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posted on 27 May 2017

Taxing The 1 Percent

from the Philadelphia Fed

--this post authored by Makoto Nakajima

Raising taxes on top earners is often seen as a straightforward way to stem inequality. The trick is preserving efficient revenue generation and work incentives for the economy’s most productive contributors.

Income inequality has been widening in the United States since the 1970s and is now greater than in any other industrialized country. While U.S. median household income has barely grown over the past four decades, the income of the top-earning households has almost doubled. In other words, the U.S. economy’s overall growth has disproportionately accrued to the very rich.

This phenomenon has garnered popular attention - witness, for example, the Occupy Wall Street movement of several years ago and the worldwide popularity of economist Thomas Piketty’s book Capital in the Twenty-First Century. Besides the social concerns that income inequality raises, it also has tax implications. And considering how much their share of total income has been rising over the past 40 years, how those with the highest incomes should be taxed is becoming an increasingly important question, especially when the governments of the U.S. and most other developed countries have been accumulating debt.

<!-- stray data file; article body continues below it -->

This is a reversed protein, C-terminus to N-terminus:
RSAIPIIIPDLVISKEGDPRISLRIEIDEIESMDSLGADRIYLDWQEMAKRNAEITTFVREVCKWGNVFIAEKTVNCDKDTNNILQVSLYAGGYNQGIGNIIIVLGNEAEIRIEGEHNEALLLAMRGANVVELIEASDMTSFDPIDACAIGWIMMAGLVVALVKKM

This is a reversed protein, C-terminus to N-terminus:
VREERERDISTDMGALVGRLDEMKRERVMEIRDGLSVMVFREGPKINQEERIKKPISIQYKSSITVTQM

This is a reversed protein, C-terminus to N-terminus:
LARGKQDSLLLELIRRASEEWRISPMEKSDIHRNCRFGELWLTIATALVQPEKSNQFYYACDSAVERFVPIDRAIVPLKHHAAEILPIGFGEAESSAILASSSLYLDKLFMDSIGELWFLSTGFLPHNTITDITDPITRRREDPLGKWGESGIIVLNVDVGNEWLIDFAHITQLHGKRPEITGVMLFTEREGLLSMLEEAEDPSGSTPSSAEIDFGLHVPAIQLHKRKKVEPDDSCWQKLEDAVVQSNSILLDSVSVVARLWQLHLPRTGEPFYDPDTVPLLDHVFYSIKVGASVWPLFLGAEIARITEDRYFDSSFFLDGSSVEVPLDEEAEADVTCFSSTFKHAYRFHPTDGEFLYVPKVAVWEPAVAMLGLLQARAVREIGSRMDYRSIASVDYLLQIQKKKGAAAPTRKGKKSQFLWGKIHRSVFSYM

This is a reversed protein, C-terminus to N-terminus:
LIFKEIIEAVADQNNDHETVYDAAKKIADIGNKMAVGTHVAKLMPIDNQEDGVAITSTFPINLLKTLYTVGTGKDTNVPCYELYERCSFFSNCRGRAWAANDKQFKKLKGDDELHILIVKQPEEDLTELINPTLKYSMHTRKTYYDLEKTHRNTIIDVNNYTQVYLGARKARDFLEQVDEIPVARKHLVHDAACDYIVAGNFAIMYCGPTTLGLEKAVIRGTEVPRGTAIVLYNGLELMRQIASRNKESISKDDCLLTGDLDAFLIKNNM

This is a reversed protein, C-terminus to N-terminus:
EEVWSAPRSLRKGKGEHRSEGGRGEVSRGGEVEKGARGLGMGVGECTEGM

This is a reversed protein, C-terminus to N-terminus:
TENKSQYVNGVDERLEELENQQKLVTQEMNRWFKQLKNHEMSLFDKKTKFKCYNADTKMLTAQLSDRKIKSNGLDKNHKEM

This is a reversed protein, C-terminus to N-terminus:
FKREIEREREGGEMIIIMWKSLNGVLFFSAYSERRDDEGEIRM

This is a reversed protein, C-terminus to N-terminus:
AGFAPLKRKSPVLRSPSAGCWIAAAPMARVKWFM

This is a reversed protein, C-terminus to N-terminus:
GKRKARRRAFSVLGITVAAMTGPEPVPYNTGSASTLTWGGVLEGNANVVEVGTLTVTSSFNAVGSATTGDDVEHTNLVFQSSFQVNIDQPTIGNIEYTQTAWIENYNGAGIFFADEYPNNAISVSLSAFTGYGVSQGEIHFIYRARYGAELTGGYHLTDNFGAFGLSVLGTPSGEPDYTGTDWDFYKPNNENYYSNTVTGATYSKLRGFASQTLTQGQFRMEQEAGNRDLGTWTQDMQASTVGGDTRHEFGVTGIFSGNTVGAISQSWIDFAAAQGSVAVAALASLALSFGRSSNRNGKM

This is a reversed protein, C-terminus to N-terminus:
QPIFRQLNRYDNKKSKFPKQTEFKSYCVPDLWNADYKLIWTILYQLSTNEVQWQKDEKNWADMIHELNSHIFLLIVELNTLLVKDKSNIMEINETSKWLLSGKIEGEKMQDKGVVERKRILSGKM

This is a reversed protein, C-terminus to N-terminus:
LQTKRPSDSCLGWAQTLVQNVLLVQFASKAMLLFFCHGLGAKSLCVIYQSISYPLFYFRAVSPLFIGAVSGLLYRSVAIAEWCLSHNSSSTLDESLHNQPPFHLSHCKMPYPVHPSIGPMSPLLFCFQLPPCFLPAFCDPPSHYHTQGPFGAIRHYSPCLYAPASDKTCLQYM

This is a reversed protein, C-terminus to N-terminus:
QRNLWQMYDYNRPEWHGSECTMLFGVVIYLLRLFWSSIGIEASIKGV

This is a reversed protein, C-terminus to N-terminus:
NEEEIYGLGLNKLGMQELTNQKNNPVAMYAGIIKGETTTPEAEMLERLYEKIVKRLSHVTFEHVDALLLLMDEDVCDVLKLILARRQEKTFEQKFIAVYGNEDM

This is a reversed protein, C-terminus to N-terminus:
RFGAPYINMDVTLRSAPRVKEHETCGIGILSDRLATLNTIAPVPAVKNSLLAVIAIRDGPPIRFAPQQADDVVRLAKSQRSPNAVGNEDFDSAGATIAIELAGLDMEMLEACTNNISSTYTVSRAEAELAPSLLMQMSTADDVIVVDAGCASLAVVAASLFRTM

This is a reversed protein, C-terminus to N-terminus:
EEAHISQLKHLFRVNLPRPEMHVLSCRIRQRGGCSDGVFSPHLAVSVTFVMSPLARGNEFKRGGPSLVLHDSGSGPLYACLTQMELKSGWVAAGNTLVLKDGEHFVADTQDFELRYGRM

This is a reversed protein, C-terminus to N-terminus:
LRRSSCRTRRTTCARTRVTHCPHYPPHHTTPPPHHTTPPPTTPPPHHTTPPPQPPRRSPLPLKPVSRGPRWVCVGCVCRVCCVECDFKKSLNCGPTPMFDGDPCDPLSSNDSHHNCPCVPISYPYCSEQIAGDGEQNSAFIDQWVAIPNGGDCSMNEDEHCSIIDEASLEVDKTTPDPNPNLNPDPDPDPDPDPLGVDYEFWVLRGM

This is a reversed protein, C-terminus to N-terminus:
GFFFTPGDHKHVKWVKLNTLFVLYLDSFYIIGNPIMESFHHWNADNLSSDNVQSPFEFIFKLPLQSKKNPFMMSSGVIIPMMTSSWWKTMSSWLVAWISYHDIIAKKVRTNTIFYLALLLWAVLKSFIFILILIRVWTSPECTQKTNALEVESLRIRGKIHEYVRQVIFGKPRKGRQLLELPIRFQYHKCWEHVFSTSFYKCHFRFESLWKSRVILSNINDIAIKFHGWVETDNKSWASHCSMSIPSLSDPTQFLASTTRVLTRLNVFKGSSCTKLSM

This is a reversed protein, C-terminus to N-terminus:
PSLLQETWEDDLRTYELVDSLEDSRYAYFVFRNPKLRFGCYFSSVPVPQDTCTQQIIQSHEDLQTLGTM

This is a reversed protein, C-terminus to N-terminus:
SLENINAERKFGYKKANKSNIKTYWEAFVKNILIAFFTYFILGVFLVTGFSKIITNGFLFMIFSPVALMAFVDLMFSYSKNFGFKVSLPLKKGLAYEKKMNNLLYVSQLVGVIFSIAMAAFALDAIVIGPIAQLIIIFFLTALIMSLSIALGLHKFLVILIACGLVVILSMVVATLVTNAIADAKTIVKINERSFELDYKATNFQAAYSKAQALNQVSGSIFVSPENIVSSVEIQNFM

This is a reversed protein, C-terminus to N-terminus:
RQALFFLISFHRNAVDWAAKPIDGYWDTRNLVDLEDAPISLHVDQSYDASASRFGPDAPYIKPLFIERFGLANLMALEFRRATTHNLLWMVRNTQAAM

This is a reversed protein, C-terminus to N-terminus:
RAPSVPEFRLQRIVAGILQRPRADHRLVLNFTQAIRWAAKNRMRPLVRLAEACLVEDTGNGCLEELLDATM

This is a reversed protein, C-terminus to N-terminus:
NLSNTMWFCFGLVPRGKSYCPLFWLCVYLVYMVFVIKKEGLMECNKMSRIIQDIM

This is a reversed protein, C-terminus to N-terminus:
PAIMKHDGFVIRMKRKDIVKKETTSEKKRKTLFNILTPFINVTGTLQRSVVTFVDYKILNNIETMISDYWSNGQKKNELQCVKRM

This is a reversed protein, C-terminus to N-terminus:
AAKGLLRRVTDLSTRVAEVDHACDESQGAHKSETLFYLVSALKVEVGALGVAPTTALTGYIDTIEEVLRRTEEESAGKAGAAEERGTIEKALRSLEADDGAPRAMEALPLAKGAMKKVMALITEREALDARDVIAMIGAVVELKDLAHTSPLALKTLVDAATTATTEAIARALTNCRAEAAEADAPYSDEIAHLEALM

One answer that is often proposed is to significantly raise taxes on those in the top 1 percent of the income distribution. Even a small change in the tax rates applied to the top 1 percent could raise tax revenue significantly, as the top 1 percent contribute disproportionately to total U.S. output and total tax revenue. Would high taxes on the economy’s most productive members discourage their efforts that contribute to economic growth? As with most economic policies, when we think about how to tax the 1 percent, we need to consider the complex trade-off between equity and efficiency.

[click on image below to continue reading]

Source 2017/ q2/ eiQ217_taxingOnePercent.pdf?la=en

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